She developed painful stomach ulcers and a heart condition and suffered from chronic insomnia. Raymond, unnerved by the relentless harassment and death threats, began drinking heavily and suffered two nervous breakdowns. The Black press, culminating in JET magazine’s July 1960 story on “the bus boycott’s forgotten woman,” exposed the depth of Rosa Parks’ financial need, leading civil rights groups to finally provide some assistance.
6. Rosa Parks spent more than half of her life in the North. The Parks family had to leave Montgomery eight months after the boycott ended. She lived for most of that time in Detroit in a poor neighbourhood, just a mile from the epicenter of the 1967 Detroit riot. There, she spent nearly five decades organizing and protesting racial inequality in “the promised land that wasn’t.”
7. In 1965 Rosa Parks got her first paid political position, after over two decades of political work. After volunteering for Congressman John Conyers’s long shot political campaign, Parks helped secure his primary victory by convincing Martin Luther King Jr. to come to Detroit on Conyers’ behalf. He later hired her to work with constituents as an administrative assistant in his Detroit office. For the first time since her bus stand, Rosa Parks finally had a salary, access to health insurance, and a pension – and the restoration of dignity that a formal paid position allowed.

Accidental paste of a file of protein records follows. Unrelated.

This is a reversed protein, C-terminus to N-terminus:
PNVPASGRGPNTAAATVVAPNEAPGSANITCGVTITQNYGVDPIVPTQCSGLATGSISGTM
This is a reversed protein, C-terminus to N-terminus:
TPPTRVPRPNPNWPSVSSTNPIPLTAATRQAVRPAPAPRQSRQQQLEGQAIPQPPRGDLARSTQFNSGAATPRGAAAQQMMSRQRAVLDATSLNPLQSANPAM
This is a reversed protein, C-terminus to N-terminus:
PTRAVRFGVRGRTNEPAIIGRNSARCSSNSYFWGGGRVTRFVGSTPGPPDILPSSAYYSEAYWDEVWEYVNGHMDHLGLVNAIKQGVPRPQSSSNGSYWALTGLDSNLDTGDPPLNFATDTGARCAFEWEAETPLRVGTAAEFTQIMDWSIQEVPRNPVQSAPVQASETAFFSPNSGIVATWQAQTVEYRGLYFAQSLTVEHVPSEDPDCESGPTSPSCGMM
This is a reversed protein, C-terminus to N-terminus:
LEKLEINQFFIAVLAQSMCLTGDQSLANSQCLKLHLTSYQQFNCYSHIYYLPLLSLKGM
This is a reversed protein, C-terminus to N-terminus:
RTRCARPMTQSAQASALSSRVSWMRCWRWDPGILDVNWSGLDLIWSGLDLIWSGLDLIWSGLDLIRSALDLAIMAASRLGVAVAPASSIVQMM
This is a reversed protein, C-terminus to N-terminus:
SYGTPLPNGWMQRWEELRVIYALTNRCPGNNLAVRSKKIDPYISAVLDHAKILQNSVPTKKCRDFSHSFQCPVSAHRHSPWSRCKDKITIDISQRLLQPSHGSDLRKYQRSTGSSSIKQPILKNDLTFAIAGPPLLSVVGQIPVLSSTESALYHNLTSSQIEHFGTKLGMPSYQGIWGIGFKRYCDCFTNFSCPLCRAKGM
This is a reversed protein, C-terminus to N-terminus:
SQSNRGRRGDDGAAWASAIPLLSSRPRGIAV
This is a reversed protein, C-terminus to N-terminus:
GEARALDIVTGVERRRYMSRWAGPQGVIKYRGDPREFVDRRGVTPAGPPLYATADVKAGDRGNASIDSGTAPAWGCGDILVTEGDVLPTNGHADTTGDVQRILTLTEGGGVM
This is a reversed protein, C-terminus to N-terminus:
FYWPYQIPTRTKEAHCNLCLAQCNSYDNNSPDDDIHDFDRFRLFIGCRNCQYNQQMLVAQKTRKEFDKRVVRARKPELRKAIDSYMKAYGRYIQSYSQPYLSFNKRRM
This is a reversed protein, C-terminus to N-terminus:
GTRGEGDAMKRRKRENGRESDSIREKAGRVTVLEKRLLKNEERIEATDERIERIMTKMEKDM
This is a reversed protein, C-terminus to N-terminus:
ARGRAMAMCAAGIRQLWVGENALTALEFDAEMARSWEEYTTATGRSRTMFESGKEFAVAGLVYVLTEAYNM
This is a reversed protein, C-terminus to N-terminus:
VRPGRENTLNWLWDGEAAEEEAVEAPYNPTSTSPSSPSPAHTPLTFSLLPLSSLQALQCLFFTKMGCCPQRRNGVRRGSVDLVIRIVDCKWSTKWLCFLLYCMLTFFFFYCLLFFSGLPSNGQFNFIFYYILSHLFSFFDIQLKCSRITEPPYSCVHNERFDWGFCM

8. Rosa Parks was far more radical than has been understood. She worked alongside the Black Power movement, particularly around issues such as reparations, Black history, anti-police brutality, freedom for Black political prisoners, independent Black political power and economic justice.
She attended the Black Political Convention in Gary and the Black Power conference in Philadelphia. She journeyed to Lowndes County, Alabama, to support the movement there, spoke at the Poor People’s Campaign, helped organize support committees on behalf of Black political prisoners such as the Wilmington 10 and Imari Obadele of the Republic of New Africa and paid a visit of support to the Black Panther school in Oakland, Calif.
9. Rosa Parks was an internationalist. She was an early opponent of the Vietnam War in the early 1960s, a member of The Women’s International League for Peace and Freedom and a supporter of the Winter Soldier hearings in Detroit and the Jeannette Rankin Brigade protest in D.C. In the 1980s, she protested apartheid and U.S. complicity, joining a picket outside the South African embassy and opposed U.S. policy in Central America. Eight days after 9/11, she joined other activists in a letter calling on the United States to work with the international community and no retaliation or war.
10. Parks was a lifelong activist and a hero to many, including Nelson Mandela. After his release from prison, he told her, “You sustained me while I was in prison all those years.”
Jeanne Theoharis is professor of political science at Brooklyn College of the City University of New York. She received her AB in Afro-American studies from Harvard College and a PhD in American culture from the University of Michigan. She is the author or coauthor of six books and numerous articles on the Black freedom struggle and the contemporary politics of race in the United States.